Virginia has among the weakest laws on restricting money in politics in the country, but now that our state is the 22nd state supporting efforts for a constitutional amendment to get big money out of politics, we looked with optimism to see what finance reform bills might pass in the General Assembly. Our pay-to-play state is one of only five with no limits on campaign contributions, despite a study undertaken three decades ago that recommended limitations and the fact that over 75 percent of voters, irrespective of party, want to get big money out of politics.
Disappointingly, all but one of the campaign finance bills were defeated this session. Despite being ranked 46 out of 50 states by the SWAMP index (a Coalition for Integrity report on ethics regulations), our Assembly didn’t even have the will to pass a bill restricting personal use of campaign contributions. Travel to the Bahamas, personal mortgage payments, the sky is the limit for Virginia legislators.
This year’s bill (HB 1952) introducing restrictions on campaign war chests sailed through the House of Delegates, 100-0, but Senators bemoaned the challenge of knowing whether they could buy pizza for their canvassers. Senator Jill Vogel called the bill “a significant policy change,” despite our critical need for such a law and having introduced a similar bill herself last year. Well, now our Virginia senators can continue to buy pizza with campaign donations and eat it themselves.
David Bulova’s bill (HB526) passed and proposes a campaign finance study through a joint commission. Never mind that studies have been conducted in previous years, but perhaps after this most recent study, the Assembly will be ready to look at what citizens voted for years ago and pass necessary laws to get big money out of politics; this will be critical to establishing a legislature that represents people, and not profits.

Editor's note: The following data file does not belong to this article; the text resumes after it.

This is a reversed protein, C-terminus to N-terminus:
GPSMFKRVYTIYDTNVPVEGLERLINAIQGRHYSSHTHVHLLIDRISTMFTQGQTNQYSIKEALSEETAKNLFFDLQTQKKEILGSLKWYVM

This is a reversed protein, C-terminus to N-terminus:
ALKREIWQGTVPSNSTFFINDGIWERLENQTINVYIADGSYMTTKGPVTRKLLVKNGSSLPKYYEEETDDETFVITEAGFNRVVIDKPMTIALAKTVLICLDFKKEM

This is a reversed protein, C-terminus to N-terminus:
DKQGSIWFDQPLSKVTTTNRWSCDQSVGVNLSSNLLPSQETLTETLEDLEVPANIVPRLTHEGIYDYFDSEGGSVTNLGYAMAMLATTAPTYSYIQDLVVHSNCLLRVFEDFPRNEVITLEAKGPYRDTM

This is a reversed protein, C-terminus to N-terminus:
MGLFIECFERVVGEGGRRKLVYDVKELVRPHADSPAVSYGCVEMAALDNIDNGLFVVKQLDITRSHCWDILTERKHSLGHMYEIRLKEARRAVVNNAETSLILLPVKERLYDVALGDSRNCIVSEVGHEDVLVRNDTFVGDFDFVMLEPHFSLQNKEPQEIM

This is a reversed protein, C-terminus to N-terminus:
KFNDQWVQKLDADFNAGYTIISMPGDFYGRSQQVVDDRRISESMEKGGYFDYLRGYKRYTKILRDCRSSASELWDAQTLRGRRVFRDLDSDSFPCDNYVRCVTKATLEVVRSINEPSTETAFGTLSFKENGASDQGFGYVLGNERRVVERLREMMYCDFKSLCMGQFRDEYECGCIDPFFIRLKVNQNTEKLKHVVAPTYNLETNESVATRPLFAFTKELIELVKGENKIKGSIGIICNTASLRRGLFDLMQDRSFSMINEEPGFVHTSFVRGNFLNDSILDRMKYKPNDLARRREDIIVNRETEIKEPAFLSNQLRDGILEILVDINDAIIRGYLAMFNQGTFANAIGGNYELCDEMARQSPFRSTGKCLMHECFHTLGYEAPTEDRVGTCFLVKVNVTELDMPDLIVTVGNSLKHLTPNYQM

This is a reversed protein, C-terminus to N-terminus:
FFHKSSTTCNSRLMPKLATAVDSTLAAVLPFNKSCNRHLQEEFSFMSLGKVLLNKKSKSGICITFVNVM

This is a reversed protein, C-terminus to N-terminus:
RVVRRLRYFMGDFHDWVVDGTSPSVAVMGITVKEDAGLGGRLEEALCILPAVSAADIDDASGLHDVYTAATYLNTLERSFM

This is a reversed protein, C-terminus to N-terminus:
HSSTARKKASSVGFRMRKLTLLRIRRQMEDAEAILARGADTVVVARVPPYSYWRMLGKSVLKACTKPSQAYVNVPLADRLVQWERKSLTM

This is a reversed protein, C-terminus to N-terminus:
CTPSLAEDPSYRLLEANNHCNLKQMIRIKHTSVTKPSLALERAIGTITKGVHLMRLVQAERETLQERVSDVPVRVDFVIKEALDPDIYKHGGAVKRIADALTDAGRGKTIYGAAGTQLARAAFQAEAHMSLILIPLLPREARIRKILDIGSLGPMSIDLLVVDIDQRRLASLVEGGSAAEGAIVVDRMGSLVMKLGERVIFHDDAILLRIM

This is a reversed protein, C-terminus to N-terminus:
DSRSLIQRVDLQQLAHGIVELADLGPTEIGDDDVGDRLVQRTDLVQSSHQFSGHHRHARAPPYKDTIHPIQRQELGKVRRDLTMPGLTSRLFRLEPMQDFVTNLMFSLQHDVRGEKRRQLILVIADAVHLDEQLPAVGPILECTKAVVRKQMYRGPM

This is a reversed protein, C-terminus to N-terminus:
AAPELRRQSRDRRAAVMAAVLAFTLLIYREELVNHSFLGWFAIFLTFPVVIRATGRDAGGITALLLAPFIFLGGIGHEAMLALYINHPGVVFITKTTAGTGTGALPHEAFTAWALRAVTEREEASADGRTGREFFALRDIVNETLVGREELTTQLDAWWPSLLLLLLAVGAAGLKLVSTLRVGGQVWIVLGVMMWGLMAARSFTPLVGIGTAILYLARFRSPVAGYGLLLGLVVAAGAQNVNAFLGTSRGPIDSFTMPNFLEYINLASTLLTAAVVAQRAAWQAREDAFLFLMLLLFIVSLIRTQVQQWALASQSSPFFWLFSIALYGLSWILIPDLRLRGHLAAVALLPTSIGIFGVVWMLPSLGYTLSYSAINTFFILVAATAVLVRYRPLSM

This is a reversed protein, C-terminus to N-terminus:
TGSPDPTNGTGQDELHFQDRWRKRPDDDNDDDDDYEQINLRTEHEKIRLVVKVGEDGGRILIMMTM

Virginians know that pay-to-play politics favors large corporations that can afford huge political contributions and blocks small companies and regular citizens from access to lawmakers. Campaign finance legislation is introduced every year in the Commonwealth, but these bills either never get out of committee or, as happened this year, they are killed by the “grim reapers” in the Virginia Senate.
Virginians deserve financial accountability and transparency from their state legislators. Call your legislators and let them know that remaining “stupid” about the financial cost of pay-to-play politics costs everyday citizens too much. Citizens want to have their voices heard. Get big money OUT of politics.
Kate Simpson is secretary of the Winchester-Frederick County Democratic Committee.